Museums Corner: Marriage: inspiring exhibitionists, and now exhibitions

Confetti, portraits, essence – all you need is your Star Trek costume

While the popularity of the traditional marriage is in decline, themed weddings are all the rage. There’s barely a day on social media without somebody getting married in front of the entire crew of the USS Enterprise. No doubt the Cosplayer! – Manga Youth exhibition at the National Museum of Denmark will give you plenty of ideas.

Some marital traditions, though, are here to stay, like throwing confetti at the happy couple outside the venue. Then again, lugging 1,500 kilos at them – the same amount used by Italian artist Lara Favaretto in her exhibition at Ny Carlsberg Glyptotek – might be overdoing it.

While many of us want to get hitched on the cheap, you don’t want to end up with poor photos. Funen artist Fritz Syberg (see his portraits in Art and Love at Ordrupgaard) is no longer available (he’s long dead), so maybe you need to get a professional in (we recommend, an English photographer based in Copenhagen).

And woe betide anyone who organises a Hindu wedding without the obligatory incense and rosewater. But if you haven’t been invited to any, don’t despair, as Sensual Delights at The David Collection is brimful with delicious fragrances.

1,500 kilos of confetti
Ends June 14; Ny Carlsberg Glyptotek, Dantes Plads 7, Cph K;

Ny Carlsberg Glyptotek has been invaded by the Italian artist Lara Favaretto and 1,500 kilos of confetti. Side by side with the solid marble statues, the soft dunes of confetti create a light and tactile contrast to the heavy, massive marble bodies.

Her 2012 installation We all fall down consists of a glass-framed room in which four industrial fans slowly blow around a huge quantity of coloured confetti, prompting it into sluggish movement. The vast dunes of confetti change constantly, like a landscape or the relics of a party.

Japanese popular culture
Permanent exhibition; National Museum of Denmark, Prince’s Mansion, Ny Vestergade 10, Cph K;

The exhibition Cosplayer! – Manga Youth is a new exhibition at the National Museum of Denmark. Cosplay is the shortened form of costume play. Since the 1980s, young people in Japan have recreated characters from manga, anime and video games. With the Japanese wave, costume play also went global and developed locally.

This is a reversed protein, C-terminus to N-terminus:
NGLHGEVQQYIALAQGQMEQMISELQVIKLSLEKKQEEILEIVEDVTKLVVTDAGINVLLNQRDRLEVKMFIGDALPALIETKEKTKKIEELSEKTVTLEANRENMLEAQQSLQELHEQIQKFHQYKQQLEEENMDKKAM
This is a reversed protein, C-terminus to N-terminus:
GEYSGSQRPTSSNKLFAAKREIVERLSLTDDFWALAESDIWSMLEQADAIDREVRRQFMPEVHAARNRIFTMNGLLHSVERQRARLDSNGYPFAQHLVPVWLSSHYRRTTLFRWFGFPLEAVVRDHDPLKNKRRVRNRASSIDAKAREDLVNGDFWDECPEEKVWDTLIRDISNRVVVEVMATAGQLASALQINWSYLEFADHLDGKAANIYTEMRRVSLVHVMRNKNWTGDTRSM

At the exhibition you will meet three Danish and three Japanese cosplayers who in their own way transcend the borders between industry and consumer, media and human, Japanese and Danish – and create their own media worlds. And you’re invited to play! In the exhibition you can try Denmark’s only purikura (Japanese photo booth).

Sensual fragrances
Ends September 6; The David Collection, Kronprinsessegade 30, Cph K;

The David Collection tends to focus on Islamic art, and its new special exhibition, Sensual Delights, is brimful of incense burners and rosewater sprinklers from the world of Islam. Burners and sprinklers are the vessels for aromatic substances that fill the air with sensual, ethereal fragrances.

The objects are historical, aesthetic works of art that appeal to our visual senses. Visitors to the museum will be able to get a whiff of and study some of these aromatic substances in a specially designed diffuser.

Family portraits
Ends May 10; Ordrupgaard, Vilvordevej 110, Charlottenlund;

The artist Fritz Syberg (1862-1939) was a central figure in the flourishing artistic milieu that grew up around the city of Kerteminde on Funen in the early 1900s. Today, his characteristic fields and hills represent the epitome of the old Danish countryside.

But Syberg was also known for his family portraits and interior paintings, which the exhibition Art and Love at Ordrupgaard are currently showing. When Syberg died at the age of 77, he was the country’s best-paid artist – a respected and revered master across the whole country.

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